Old Farm Point Shorefront Park, Lubec

Of all the Cobscook Shore properties, Old Farm Point and Reynolds Point appear to be the most popular with visitors. And it’s obvious why!

Old Farm Point includes accessible mown and gravel paths that circle around a large hay field, bringing you to a grassy, rolling fields (the terrain here seems perfect for kids who are into rolling down hills). The trails included places to sit and take in the view of ducks in Johnson Bay and the houses that dot the ridge-line of Lubec town. Stairs bring you down to the small cove.

Like all the Cobscook Shores properties, this one includes lots of information about the park on its trailhead kiosk, well-tended trails, a delightful timber-frame pavilion with screens, benches, picnic tables, and many views.

I won’t be able to adequately describe the colors visible in the fields at the start of the walk, especially if you happen to come when the sun is low. The meadow with its abundant grasses and wildflowers, was a tapestry of purples, oranges, greens, browns and yellows when we visited. Probably only a painter could portray it accurately! A camera has a harder time.

Directions: The parking area and trailhead kiosk are 0.3 miles on the right after turning off Route 189 onto North Lubec Road.

South Bay Narrows, Lubec

You can do an 0.5-mile loop here through forest and along South Bay. Or just walk the accessible old woods road 0.1 miles to the timber-frame pavilion and enjoy the scene within its protected screens.

South Bay Narrows is one of the Cobscook Shores properties.

Directions: When Lead Mines Road takes a sharp left bend, look for the parking area and trailhead kiosk. It’s about 1.3 miles from the intersection of Lead Mines Road and Straight Bay Road.

Whiting Bay Beach, Trescott Township

One of the Cobscook Shores parks in Downeast Maine, Whiting Bay Beach offers easy trails to the shore as well as a screened-in pavilion with a table and four chairs.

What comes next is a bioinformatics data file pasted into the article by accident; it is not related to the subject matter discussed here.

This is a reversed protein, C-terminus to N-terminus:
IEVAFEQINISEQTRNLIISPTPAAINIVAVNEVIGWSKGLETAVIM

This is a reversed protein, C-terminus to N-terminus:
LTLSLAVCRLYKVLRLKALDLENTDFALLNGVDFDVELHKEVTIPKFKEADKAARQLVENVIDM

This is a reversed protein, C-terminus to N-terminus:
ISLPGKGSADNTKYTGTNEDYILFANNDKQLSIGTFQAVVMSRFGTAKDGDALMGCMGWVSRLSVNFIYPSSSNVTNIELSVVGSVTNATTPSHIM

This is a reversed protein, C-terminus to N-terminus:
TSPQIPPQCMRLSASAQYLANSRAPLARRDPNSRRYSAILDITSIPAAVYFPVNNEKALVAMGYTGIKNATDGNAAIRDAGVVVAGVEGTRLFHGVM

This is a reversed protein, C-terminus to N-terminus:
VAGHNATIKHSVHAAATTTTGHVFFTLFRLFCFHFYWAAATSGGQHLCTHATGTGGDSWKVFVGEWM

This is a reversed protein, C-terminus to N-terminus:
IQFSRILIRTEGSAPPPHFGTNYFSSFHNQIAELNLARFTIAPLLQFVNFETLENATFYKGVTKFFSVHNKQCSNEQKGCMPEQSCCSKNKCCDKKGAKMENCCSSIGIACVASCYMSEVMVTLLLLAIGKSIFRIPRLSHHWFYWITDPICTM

Two short trails bring you to beautiful spots by the bay. The short spur to the right, close to the trailhead kiosk, brings you via some bog bridges to a stony beach with minty-green sea blite and sea lavender poking through the rocks. We nibbled on the salty, chewy blite and washed it down with bunchberries.

You can also explore the 0.5-mile loop around the peninsula to access a protected cove where you might be tempted to swim in the (frigid) ocean water. You can also access this cove via a short wheelchair-accessible gravel road that connects to the parking area.

Directions: The narrow dirt road leading to the preserve is off Crows Neck Road, prominently marked with a blue Cobscook Shores sign. The turn onto Place Cove Road is about 4 miles on the left after you turn off Route 189 onto Crows Neck Road.

Race Point, Trescott Township

One of the many Cobscook Shores preserve that dot this part of Downeast, Race Point offers the hallmarks of this park network — screened-in picnicking pavilions, well-made trails, and amazing views of the intricate and ecologically important Cobscook Bay. Additionally, parts of the trail system here are wheelchair accessible, another common feature of the Cobscook Shore parks.

Race Point is a great place to check out the dramatic reversing falls in the bay. The “racing tides,” as Cobscook Shores describes them (and warns about trying to paddle them), produce a steady roar as a sonic backdrop for your walk.

The trails bring you along the shore and through mown fields. You can extend your walk by doing a 0.8-mile loop around the adjacent Race Point peninsula, a Maine Inland Fisheries and Wildlife tract. I recommend this to check out the beauty of Straight Bay and Gooseberry Island.

We also did the short (0.35 miles) spur to Mowe’s Mountain to check out the modest view of Dennny’s Bay.

Directions: Race Point is at the end of Crows Neck Road. When the pavement ends, continue straight on a narrow lane. You’ll pass a home on the left. The first parking lot is 0.3 miles from the intersection with Porcupine Lane. Additionally, it looks like you may be able to park at a second parking area if you keep driving along the road, at a turnaround near a gate.

Reynold’s Brook, Whiting

One of the many Cobscook Shores preserves in this part of the state, Reynolds Brook offers either a gentle 1-mile walk along a gravel road to two short paths to the waterfront, or just a quick jaunt to the shore and a boat launch. It appears some people drive the road to park closer to the water. We left our car at the far end of the preserve, close to Route 1 and walked the length of the road for a quiet evening stroll.

Like other Cobscook Shores properties, there are amenities near the river and brook — port-o-lets, a picnic table, a dock at the boat launch.